Though there are limitations, natural law should allow moral acquaintancesto set some modest goals. As discussed earlier, pro-life and pro-choice forces may never agree on the morality of abortion, but a common dialogue may allow both sides to agree that it should be less frequent. Eventually, however, there will be aparting of the ways, for Christians should never compromise scriptural principles for the sake of a culturally acceptable argument. The search for common moral ground must never be an excuse for moral relativism.

Some Applications

The strength of the Common Ground Approach may lie where Lewis originally hoped to apply it in Abolition: to public education. The onslaughts of postmodernism and pluralism have caused many ordinary people to doubt their common sense, their shared traditions, and their deep-seated moralities. These ideas may be old-fashioned, but they are not out-of-date. If this approach resides only in the ivory tower of academia, it has not served its purpose. The affirmation of life is common to all people and does not require a Ph.D.

As an example of this, consider the partial-birth abortion debate. This late-term abortion technique (technically known as “intact dilation and extraction”) creates such an intense emotional reaction that 30 states passed laws against it, and the U.S. Congress has outlawed the procedure twice (the current ban was upheld recently by the U.S. Supreme Court38). A recent Gallop poll showed that 70% of Americans oppose the procedure,39 which some have called “constitutionally sanctioned homicide.”40 In a local newspaper editorial supporting an Ohio law against partial-birth abortion, this author used a natural law argument: “. . . it is one thing to debate the humanity of a tiny embryo. It is quite another when it comes to a 20-week-old fetus. By then, it sure looks like a baby.”41

Such arguments resonate with a moral nature implanted within each of us. And an appeal to a common view of life does not just apply to certain late-term abortions. Even in the early stages of pregnancy, an ultrasound exam can help a pregnant woman identify with her unborn child as a unique individual. State-of-the-art scanning equipment has been a real boon to pro-life physicians:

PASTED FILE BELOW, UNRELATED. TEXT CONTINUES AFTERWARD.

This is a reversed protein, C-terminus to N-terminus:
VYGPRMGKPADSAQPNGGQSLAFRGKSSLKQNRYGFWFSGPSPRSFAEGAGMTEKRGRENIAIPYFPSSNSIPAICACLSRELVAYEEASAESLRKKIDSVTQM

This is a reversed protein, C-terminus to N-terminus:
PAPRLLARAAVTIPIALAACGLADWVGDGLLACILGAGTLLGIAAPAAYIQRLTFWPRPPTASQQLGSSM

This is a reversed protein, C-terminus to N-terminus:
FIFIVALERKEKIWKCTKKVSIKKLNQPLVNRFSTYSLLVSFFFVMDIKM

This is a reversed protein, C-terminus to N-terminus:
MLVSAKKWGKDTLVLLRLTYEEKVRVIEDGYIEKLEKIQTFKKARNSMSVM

[This] high-tech window to the womb also shows the babies moving their limbs at 8 weeks, leaping and turning by 12 weeks, curling their toes and fingers at 15 weeks, and yawning at 20 weeks. Clients’ reactions are overwhelming… especially with fathers, who rarely get involved.42

Perhaps this is why there is such a strong movement to make ultrasound available in more crisis pregnancy centers worldwide. There is a growing body of evidence suggesting that the tangible viewing of life in the womb affects women’s choices. For example, the advent of ultrasound at the Collier Pregnancy Center in Naples, Florida led to a large increase in visits to that center. Before ultrasound, about 10% were considered “abortion vulnerable,” and only 4% of these women carried their pregnancies to full-term. With the introduction of ultrasound, 95% of the “abortion vulnerable” group decided to keep their babies.43

As we have seen, the real test of the Common Ground Approach will come from ordinary men and women struggling with real problems. Consider the woman who has had an abortion. Planned Parenthood claims that “emotional responses tolegally induced abortion are largely positive,”44 minimizing or denying many of the psychological, medical, and emotional costs.45 What is such a woman to do if she experiences grief and guilt?